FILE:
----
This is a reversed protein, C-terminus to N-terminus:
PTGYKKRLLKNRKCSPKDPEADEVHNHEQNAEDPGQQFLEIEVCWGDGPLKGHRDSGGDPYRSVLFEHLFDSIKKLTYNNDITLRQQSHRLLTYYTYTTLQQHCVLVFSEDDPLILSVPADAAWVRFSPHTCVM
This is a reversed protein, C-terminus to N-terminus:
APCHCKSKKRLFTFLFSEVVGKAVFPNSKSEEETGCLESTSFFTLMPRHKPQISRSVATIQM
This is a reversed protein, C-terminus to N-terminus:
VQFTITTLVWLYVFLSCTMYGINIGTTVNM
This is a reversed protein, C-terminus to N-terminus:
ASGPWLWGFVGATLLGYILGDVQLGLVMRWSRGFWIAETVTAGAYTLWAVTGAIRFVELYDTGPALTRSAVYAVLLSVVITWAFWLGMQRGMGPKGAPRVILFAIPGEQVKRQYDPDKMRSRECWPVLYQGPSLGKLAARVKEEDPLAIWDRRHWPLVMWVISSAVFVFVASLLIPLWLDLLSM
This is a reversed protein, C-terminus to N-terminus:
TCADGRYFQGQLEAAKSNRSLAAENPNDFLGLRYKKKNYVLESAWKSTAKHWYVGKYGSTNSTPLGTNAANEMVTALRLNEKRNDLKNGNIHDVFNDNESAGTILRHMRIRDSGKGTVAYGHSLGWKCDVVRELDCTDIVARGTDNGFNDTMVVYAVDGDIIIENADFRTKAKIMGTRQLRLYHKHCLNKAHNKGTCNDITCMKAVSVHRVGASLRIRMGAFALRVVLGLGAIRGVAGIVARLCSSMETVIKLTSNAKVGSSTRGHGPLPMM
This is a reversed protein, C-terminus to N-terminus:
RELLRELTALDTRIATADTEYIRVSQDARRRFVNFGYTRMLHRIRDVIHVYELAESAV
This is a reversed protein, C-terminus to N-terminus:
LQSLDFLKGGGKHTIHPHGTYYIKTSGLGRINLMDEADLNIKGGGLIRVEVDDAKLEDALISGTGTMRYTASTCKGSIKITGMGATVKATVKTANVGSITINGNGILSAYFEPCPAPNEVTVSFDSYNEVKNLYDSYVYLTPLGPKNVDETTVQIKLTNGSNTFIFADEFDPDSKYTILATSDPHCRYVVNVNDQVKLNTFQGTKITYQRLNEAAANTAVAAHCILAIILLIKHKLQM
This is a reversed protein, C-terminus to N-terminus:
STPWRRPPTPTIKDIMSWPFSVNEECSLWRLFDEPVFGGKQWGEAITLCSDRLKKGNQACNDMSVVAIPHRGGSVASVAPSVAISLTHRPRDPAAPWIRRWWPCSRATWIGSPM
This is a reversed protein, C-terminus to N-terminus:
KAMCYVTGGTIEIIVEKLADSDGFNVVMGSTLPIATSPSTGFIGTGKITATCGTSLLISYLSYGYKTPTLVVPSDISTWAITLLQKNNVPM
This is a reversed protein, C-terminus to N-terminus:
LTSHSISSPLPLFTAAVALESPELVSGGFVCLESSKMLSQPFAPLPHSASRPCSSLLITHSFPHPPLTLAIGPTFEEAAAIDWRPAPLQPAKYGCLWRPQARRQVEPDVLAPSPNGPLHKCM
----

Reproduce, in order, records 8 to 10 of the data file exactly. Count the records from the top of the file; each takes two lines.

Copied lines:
This is a reversed protein, C-terminus to N-terminus:
STPWRRPPTPTIKDIMSWPFSVNEECSLWRLFDEPVFGGKQWGEAITLCSDRLKKGNQACNDMSVVAIPHRGGSVASVAPSVAISLTHRPRDPAAPWIRRWWPCSRATWIGSPM
This is a reversed protein, C-terminus to N-terminus:
KAMCYVTGGTIEIIVEKLADSDGFNVVMGSTLPIATSPSTGFIGTGKITATCGTSLLISYLSYGYKTPTLVVPSDISTWAITLLQKNNVPM
This is a reversed protein, C-terminus to N-terminus:
LTSHSISSPLPLFTAAVALESPELVSGGFVCLESSKMLSQPFAPLPHSASRPCSSLLITHSFPHPPLTLAIGPTFEEAAAIDWRPAPLQPAKYGCLWRPQARRQVEPDVLAPSPNGPLHKCM